Ah studio tampering. If it weren’t for the people bankrolling the industry, movies would be non-existent. That being said, backing a film can be risky. And when you’re rolling millions of dollars into a production, you’re going to want to see where the money is going.
Some studios however, want more. They want to be hands on, a decision that more often than not results in disaster. Take the upcoming remake of Stephen King’s It for example, which had Cary “True Detective” Fukunaga attached to direct. That’s a remake that had some interesting ideas, until studio meddling drove him off. And speaking to Variety, Fukunaga revealed that he had some grand designs for the remake.
“I was trying to make an unconventional horror film,” Fukunaga said.
It didn’t fit into the algorithm of what they knew they could spend and make money back on based on not offending their standard genre audience. Our budget was perfectly fine. We were always hovering at the $32 million mark, which was their budget.
It was the creative that we were really battling. It was two movies. They didn’t care about that. In the first movie, what I was trying to do was an elevated horror film with actual characters. They didn’t want any characters. They wanted archetypes and scares. I wrote the script. They wanted me to make a much more inoffensive, conventional script.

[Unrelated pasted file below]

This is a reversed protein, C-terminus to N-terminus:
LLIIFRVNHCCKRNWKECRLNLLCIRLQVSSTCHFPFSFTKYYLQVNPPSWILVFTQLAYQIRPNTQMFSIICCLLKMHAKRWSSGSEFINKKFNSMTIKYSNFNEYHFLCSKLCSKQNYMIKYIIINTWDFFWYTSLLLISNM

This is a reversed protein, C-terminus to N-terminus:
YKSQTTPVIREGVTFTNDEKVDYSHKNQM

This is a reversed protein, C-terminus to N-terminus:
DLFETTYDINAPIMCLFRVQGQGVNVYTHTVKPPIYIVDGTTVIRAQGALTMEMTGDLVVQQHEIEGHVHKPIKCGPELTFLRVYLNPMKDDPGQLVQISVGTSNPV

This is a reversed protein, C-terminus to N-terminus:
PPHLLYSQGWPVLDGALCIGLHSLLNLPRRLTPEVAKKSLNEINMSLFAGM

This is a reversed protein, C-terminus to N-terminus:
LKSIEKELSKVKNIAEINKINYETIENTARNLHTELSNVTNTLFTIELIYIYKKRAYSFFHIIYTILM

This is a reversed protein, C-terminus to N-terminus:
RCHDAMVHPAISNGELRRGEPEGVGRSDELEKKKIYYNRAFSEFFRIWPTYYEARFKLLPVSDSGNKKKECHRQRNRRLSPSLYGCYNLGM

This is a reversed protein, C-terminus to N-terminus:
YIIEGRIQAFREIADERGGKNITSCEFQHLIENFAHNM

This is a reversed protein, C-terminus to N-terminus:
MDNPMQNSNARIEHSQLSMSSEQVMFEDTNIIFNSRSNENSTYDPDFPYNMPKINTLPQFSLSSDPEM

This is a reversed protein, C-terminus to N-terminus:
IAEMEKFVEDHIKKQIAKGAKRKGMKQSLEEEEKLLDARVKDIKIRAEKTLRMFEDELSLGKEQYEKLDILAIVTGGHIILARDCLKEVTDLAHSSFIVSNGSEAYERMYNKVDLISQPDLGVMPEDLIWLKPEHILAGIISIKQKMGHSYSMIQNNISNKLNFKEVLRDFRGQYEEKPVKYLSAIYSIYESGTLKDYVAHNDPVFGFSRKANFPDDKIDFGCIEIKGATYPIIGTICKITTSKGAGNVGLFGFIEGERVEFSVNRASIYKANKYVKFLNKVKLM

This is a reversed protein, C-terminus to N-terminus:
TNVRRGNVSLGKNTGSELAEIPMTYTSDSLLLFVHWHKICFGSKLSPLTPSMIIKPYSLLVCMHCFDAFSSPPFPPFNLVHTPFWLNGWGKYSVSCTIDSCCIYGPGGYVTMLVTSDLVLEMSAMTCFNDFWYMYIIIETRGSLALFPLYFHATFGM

But I don’t think you can do proper Stephen King and make it inoffensive.
According to Fukunaga the decision to cast English actor Will Poulter as the central villain Pennywise, would have also resulted in a more layered incarnation of the character that Tim Curry made famous:
The main difference was making Pennywise more than just the clown.After 30 years of villains that could read the emotional minds of characters and scare them, trying to find really sadistic and intelligent ways he scares children, and also the children had real lives prior to being scared.
And all that character work takes time. It’s a slow build, but it’s worth it, especially by the second film. But definitely even in the first film, it pays off. It was being rejected. Every little thing was being rejected and asked for changes. Our conversations weren’t dramatic. It was just quietly acrimonious.
We didn’t want to make the same movie. We’d already spent millions on pre-production. I certainly did not want to make a movie where I was being micro-managed all the way through production, so I couldn’t be free to actually make something good for them. I never desire to screw something up. I desire to make something as good as possible.
Last Updated: September 4, 2015